If Plaintiff files an amended complaint, Plaintiff must write short, plain statements telling the Court: (1) the constitutional right Plaintiff believes was violated; (2) the name of the Defendant who violated the right; (3) exactly what that Defendant did or failed to do; (4) how the action or inaction of that Defendant is connected to the violation of Plaintiff's constitutional right; and (5) what specific injury Plaintiff suffered because of that Defendant's conduct. See Rizzo, 423 U.S. at 371-72, 377.

Plaintiff must repeat this process for each person he names as a Defendant. If Plaintiff fails to affirmatively link the conduct of each named Defendant with the specific injury suffered by Plaintiff, the allegations against that Defendant will be dismissed for failure to state a claim. Conclusory allegations that a Defendant or group of Defendants has violated a constitutional right are not acceptable and will be dismissed.

Plaintiff must clearly designate on the face of the document that it is the "First Amended Complaint." The first amended complaint must be retyped or rewritten in its entirety on the court-approved form and may not incorporate any part of the original Complaint by reference. Plaintiff may include only one claim per count.

A first amended complaint supersedes the original complaint. Ferdik v. Bonzelet, 963 F.2d 1258, 1262 (9th Cir. 1992); Hal Roach Studios v. Richard Feiner & Co., 896 F.2d 1542, 1546 (9th Cir. 1990). After amendment, the Court will treat an original complaint as nonexistent. Ferdik, 963 F.2d at 1262. Any cause of action that was raised in the original complaint and that was voluntarily dismissed or was dismissed without prejudice is waived if it is not alleged in a first amended complaint. Lacey v. Maricopa County, 693 F.3d 896, 928 (9th Cir. 2012) (en banc).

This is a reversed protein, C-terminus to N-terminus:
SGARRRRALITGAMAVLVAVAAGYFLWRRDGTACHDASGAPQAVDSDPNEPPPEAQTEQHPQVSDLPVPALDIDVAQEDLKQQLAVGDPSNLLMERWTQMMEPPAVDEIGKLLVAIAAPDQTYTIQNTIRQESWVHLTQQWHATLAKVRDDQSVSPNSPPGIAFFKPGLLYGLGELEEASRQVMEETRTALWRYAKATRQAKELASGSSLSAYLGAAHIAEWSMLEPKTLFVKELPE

V. Warnings

A. Address Changes

Plaintiff must file and serve a notice of a change of address in accordance with Rule 83.3(d) of the Local Rules of Civil Procedure. Plaintiff must not include a motion for other relief with a notice of change of address. Failure to comply may result in dismissal of this action.

B. Copies

Plaintiff must submit an additional copy of every filing for use by the Court. See LRCiv 5.4. Failure to comply may result in the filing being stricken without further notice to Plaintiff.

C. Possible Dismissal

If Plaintiff fails to timely comply with every provision of this Order, including these warnings, the Court may dismiss this action without further notice. See Ferdik, 963 F.2d at 1260-61 (a district court may dismiss an action for failure to comply with any order of the Court).

IT IS ORDERED:

(1) The Complaint (Doc. 1) is dismissed for failure to state a claim. Plaintiff has 30 days from the date this Order is filed to file a first amended complaint in compliance with this Order.

(2) If Plaintiff fails to file an amended complaint within 30 days, the Clerk of Court must, without further notice, enter a judgment of dismissal of this action with prejudice that states that the dismissal may count as a "strike" under 28 U.S.C. § 1915(g).

(3) The Clerk of Court must mail Plaintiff a court-approved form for filing a civil rights complaint by a prisoner.